Last Friday the kids in 2C were lucky enough to get a visit from Brenden at Youth Community Greening. If you don’t know who they are, you can find out more about Youth Community Greening here.
To be honest I didn’t know anything about this organisation, and it was only through a lucky coincidence whereby I parked alongside a Community Greening car on a visit to the supermarket that I managed to find out about them. I was planning the project that we’re currently working on at the time so I thought I’d give them a call. A few phone calls and emails later and I was in contact with Brenden who agreed to come for a visit. What a fantastic connection this turned out to be.
This is a brief recap of the day.
Brenden arrived at the start of the day at 8am and immediately began to bring gardening equipment, trays of seedlings, etc. over to the vegetable garden. He met with Ashleigh, John and I, we introduced ourselves and began talking about stuff. What we do, what he does – that kind of stuff. John also showed Brenden which areas of the garden could be used for the @2CMEPS farmers project. Then Brenden came and met 2C!
This was really cool.
Brenden is an Aboriginal guy and as such he knows a lot about Aboriginal culture and tradition. So pretty much the first thing that he did was sit down with 2C, take out a didgeridoo to play a song for the class and ask them to guess all of the native animals that were being portrayed in the song. So cool!
He then explained some of the meaning behind the artwork on the didgeridoo and told 2C of how the instrument had been passed down through his family and was given him by his uncle. He then told the class that he didn’t want to pass the didgeridoo on any further because he thought it was too special! Who would wanna give that away? 🙂
Brenden was a natural with the kids and they were really engaged and interested in the experience. It was really cool to be a part of the whole thing.
Brenden then led a class discussion on fruits and vegetables, healthy eating, food and how it relates to the garden, and a few other things garden-related before heading out into the garden with 2C.
The kids were unsurprisingly excited about this, and quite a few of the students had been waiting for the opportunity to get out into the garden since the first mention of ‘getting their hands dirty’ during my initial Twitter Q&A with them before I arrived. The first thing Brenden did was get the students to head out into the garden and rip out all of the unwanted vegetation from the previous crop, weeds and rubbish, etc. from the predesignated garden areas.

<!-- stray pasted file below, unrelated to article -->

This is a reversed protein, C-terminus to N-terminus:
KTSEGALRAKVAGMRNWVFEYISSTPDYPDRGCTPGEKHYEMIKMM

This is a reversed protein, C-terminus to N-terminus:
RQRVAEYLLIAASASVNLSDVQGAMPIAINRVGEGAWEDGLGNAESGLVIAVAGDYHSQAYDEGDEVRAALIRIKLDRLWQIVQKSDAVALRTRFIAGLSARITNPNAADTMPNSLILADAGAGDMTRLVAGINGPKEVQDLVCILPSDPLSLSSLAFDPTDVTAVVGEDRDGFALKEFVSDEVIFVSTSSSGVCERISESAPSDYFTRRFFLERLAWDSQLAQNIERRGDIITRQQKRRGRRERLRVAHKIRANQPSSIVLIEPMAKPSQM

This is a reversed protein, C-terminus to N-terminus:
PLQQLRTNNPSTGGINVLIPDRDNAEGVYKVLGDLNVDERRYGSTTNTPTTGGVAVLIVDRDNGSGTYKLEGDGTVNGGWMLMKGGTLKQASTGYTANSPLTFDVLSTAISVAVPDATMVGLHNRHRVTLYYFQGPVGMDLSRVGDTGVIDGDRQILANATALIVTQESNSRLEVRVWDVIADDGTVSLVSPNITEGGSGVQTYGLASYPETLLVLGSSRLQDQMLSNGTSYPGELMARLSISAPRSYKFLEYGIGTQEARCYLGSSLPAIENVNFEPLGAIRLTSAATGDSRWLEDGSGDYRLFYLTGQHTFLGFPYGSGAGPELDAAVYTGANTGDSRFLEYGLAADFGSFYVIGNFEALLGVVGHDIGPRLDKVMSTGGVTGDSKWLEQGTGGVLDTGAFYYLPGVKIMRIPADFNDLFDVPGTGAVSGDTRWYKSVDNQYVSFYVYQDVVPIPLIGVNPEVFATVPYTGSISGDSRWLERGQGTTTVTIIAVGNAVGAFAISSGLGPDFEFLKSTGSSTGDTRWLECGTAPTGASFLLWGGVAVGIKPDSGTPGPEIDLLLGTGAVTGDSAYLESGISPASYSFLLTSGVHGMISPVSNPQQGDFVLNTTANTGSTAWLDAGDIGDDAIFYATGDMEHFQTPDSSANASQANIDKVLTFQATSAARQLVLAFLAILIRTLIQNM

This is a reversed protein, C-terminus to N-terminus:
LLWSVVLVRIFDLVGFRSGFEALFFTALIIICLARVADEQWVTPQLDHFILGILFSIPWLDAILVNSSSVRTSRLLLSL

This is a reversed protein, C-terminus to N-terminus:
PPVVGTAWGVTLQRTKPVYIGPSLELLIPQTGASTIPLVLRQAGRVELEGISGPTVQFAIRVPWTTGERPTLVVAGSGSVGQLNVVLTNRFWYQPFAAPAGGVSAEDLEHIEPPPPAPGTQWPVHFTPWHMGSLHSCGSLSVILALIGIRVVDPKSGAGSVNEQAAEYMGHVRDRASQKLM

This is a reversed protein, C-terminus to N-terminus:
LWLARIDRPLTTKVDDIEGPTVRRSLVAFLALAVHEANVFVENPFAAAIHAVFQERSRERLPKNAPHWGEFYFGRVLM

The vegetation was placed into the chook coop and the rubbish, plastic, etc. separated as best as possible from everything else and placed into a bin. It was a bit chaotic at times, as you might expect when a bunch of seven or year-olds get out to work in the garden, but I thought it was completely brilliant!
We then gathered in a circle and Brenden spoke to the class about the process of plant growth before giving some of the students a chance to plant a few rows of seeds.
This whole process took a little longer than initially expected and by this time it was pretty much time for recess. Brenden joined us in the staffroom for some morning tea and was able to make some connections with some of the other teachers and forge some plans for future visits to the school!
We have an upcoming day later in the term to celebrate Indigenous culture and Brenden plans to come back to perhaps establish a bush tucker garden and lead a native flora walk around the school with some of the older students.
I think this is really cool, because to me it means that other classes, in addition to 2C will now be able to benefit from Brenden’s visit to the school. Epic!
Additionally, after recess Brenden worked with Mr. B’s class who learn in the classroom next to ours, they planted the seedlings that he brought with him to the school. Again this shows that Brenden’s visit had an impact beyond 2C’s classroom, really stoked.
I had a chat with Brenden before he left and he is going to send me his timetable for the rest of the term. He plans to come back to check on the garden later in the term to see how 2C have been going with their ‘Friday Farming’.
I can honestly say that this has been one of the most enjoyable and rewarding experiences of my journey to becoming a teacher to date. 🙂